As per the NYTimes, Putin has spent more than two decades consolidating power, rebuilding Russia’s military, and weakening his enemies. He has repeatedly undermined democratic movements and popular uprisings, including those in Syria and Belarus. He has meddled in Western elections. And he has deployed Russian troops to enforce his will, including in Georgia and Crimea.
The invasion of Ukraine — the largest war in Europe since World War II — is a significant escalation of this behavior. The country’s fall would mark a violent end to one of the world’s democracies.
Maneuvers like Putin’s, as well as insufficient pushback from other governments, have fostered this global democratic decline, experts say. Just one in five people now live in countries designated as “free,” down from nearly one in two in 2005, a new report from Freedom House found.
The invasion of Ukraine is “a taste of what a world without checks on antidemocratic behavior would look like,” Michael Abramowitz, the president of Freedom House, told NYTimes' German Lopez. He remains hopeful that democracies will rally to impose serious penalties on Russia, signaling that they will not tolerate Putin’s behavior. But, he warned, “if they don’t, this is going to set the world back in a major way — not just for democracy, but for the rule of law.”
The collapse of the Soviet Union more than three decades ago gave birth to democracies across Eastern Europe — and to Putin’s grievances. He once described the Soviet breakup as “the biggest geopolitical catastrophe of the century” — a time period that included two world wars and the Holocaust. He has suggested he wants to reverse that collapse.
Putin’s complaints are less ideological — he is not a communist, and has not ruled like one — and more self-interested: He wants to protect his hold on power as well as further Russia’s global reach, which would increase support for him at home.
But the effect of his rule has been to undermine democracy globally. After Georgia moved to join NATO, with the support of voters, Russia invaded in 2008 and has meddled in the country’s politics ever since. Russia has worked with autocratic leaders to help crush democracies and protests where Putin believes that his country has security or economic interests, including in Kazakhstan and Venezuela.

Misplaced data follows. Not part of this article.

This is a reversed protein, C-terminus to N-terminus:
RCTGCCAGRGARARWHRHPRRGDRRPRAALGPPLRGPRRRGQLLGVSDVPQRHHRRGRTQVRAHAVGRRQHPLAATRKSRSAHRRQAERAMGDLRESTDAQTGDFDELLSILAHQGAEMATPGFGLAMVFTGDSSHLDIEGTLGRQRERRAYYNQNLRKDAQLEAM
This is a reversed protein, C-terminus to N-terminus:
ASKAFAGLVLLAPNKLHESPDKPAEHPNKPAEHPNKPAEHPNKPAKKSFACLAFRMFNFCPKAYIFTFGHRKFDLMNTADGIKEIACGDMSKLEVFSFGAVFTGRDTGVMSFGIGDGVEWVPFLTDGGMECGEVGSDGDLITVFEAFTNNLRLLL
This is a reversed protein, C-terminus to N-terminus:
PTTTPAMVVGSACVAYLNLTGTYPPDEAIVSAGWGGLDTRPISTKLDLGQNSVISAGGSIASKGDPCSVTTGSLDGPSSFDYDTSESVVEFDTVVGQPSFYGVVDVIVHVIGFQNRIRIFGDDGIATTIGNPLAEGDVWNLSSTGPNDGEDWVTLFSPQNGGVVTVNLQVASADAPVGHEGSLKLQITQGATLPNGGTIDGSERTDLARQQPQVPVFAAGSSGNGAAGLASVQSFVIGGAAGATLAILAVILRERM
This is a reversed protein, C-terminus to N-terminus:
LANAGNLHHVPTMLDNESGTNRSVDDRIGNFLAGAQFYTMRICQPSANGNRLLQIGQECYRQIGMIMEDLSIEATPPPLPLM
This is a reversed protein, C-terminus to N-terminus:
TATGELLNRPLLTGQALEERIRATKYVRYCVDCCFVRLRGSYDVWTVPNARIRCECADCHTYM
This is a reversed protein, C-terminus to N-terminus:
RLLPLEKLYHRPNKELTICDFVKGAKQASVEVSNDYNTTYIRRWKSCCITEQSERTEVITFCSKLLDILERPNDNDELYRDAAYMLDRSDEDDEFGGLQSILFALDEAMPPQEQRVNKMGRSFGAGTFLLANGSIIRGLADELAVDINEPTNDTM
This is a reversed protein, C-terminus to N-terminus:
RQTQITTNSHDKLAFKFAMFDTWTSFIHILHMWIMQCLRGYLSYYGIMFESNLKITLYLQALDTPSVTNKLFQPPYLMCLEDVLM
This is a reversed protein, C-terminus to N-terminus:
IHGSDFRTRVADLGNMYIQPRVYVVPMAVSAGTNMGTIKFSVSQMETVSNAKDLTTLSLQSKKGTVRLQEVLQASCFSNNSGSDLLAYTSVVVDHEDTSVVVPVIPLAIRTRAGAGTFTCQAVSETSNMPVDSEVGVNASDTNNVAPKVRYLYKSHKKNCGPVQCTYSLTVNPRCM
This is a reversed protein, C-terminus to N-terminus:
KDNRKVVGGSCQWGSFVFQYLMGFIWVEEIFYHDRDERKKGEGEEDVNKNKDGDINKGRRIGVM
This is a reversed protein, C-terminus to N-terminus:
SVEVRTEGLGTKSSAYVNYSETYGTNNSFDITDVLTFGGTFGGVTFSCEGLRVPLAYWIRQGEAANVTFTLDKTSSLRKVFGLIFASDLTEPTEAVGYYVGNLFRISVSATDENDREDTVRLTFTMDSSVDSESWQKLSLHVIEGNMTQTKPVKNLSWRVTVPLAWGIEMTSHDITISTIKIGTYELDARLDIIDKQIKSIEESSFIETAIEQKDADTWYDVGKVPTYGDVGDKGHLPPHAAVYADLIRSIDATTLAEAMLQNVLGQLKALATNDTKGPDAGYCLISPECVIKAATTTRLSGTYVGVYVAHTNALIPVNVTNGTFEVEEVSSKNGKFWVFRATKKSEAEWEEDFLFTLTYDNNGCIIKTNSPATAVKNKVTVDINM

He has also tried to destabilize democracies in the West — by interfering in elections in the U.S., Britain, France, Germany, Italy and Spain, among other nations.
In Ukraine, Russia’s meddling in the 2004 presidential contest helped spawn protests against corruption and for fair elections, a movement known as the Orange Revolution. In another round of protests a decade later, Ukrainians overthrew a pro-Russian government and replaced it with one closer to Europe and the West.
Russia responded by invading and annexing Crimea, in southern Ukraine, and by backing separatists in the east, who have fought a grinding war against the Ukrainian government ever since. Now, Putin is trying to seize control of all of Ukraine.
Democracy has also declined globally because democratic leaders have done too little to stand up for themselves, the Freedom House report argued.
As is now clear, the world’s response to Russia’s annexation of the Crimean Peninsula was not enough to deter Putin from going further. Even the sanctions imposed on Russia after its full assault on Ukraine this week stopped short of maximum punishment, sparing much of the Russian energy sector that Europe’s economy still relies on.
At the same time, autocratic governments have increasingly worked together, using their collective economic and political power to create a cushion against punishments from other governments. China approved Russian wheat imports this past week, effectively softening the impact of the West’s new sanctions.
Authoritarians have also abandoned pretenses of democratic norms. Putin, as well as rulers in Nicaragua, Venezuela and elsewhere, once tried to at least maintain the appearance of free and fair elections, but now they regularly jail political opponents, denying the opposition the ability to campaign.
All of these moves have shown other leaders with authoritarian aspirations what they can do as the liberal democratic order loses its sway.
In that context, Russia’s invasion of Ukraine is part of a broader test: whether the global erosion of democracy will continue unchecked.